Why You Should Hunt The Light Goose Conservation Order
PRATT – While making memories and enjoying healthy meat that rivals even the best “free range” option are reasons to enjoy the Light Goose Conservation Order, there is a greater benefit to this special season that hunters may not be aware of – saving birds. The Light Goose Conservation Order, Feb. 19-April 30, 2018, is a unique, federally-authorized season designed to increase harvest of overabundant “light” geese (Ross’ geese, and both lesser and greater snow geese). Though some may see it just as an opportunity for goose hunters to stay afield a little longer (which certainly is a plus), the season was established to control the extraordinary numbers of light geese that have denuded portions of their fragile arctic tundra breeding habitat. The damage caused, which may take decades to recover, impacts more than just the geese, too – other bird species nest there, including semi-palmated sandpipers and red-necked phalaropes.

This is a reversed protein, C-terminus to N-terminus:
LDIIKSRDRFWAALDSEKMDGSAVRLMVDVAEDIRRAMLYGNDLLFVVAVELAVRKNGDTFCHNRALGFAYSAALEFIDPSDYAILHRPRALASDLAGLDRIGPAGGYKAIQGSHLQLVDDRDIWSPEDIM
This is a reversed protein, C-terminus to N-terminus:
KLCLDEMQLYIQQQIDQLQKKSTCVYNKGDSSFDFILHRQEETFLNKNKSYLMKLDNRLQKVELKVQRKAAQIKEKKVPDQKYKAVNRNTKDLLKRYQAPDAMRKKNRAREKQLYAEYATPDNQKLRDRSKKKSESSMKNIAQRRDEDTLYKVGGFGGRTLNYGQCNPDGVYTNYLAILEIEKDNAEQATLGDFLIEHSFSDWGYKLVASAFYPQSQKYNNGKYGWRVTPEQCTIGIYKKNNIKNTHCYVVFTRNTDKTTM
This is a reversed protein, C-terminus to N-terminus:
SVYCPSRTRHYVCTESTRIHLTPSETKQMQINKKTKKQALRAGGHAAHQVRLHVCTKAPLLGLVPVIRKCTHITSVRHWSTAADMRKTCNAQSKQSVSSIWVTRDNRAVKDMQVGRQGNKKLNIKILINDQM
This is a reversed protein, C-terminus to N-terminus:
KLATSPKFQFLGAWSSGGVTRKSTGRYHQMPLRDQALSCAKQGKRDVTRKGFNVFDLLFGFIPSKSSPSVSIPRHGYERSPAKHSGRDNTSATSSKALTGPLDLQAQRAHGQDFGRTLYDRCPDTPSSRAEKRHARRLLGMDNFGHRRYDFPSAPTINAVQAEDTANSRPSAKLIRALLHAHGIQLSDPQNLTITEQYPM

To increase hunter success, the special season permits hunting methods not allowed during the regular goose seasons, including the use of electronic calls and unplugged shotguns. Extended shooting hours are one-half hour before sunrise to one-half hour after sunset. And there is no daily bag or possession limits. Apart from a hunting license, Kansas hunters participating in the conservation order simply need the same three items required during regular goose seasons: a Kansas HIP Permit, State Waterfowl Stamp, and Federal Waterfowl Stamp.
It’s not too often that Kansans are called upon to hunt in order to “save the day,” but under these unique circumstances, one could argue that’s exactly what the Order is – an opportunity for hunters to help. If you’re a goose hunter, consider hunting the Light Goose Conservation Order. You’ll feel good knowing you’re actively helping both the species you’ve come to appreciate, and other critical birds and their habitat, as well.
For more information on this season, visit www.ksoutdoors.com and click on “Hunting,” “Seasons & Limits,” then “Migratory Bird Seasons.”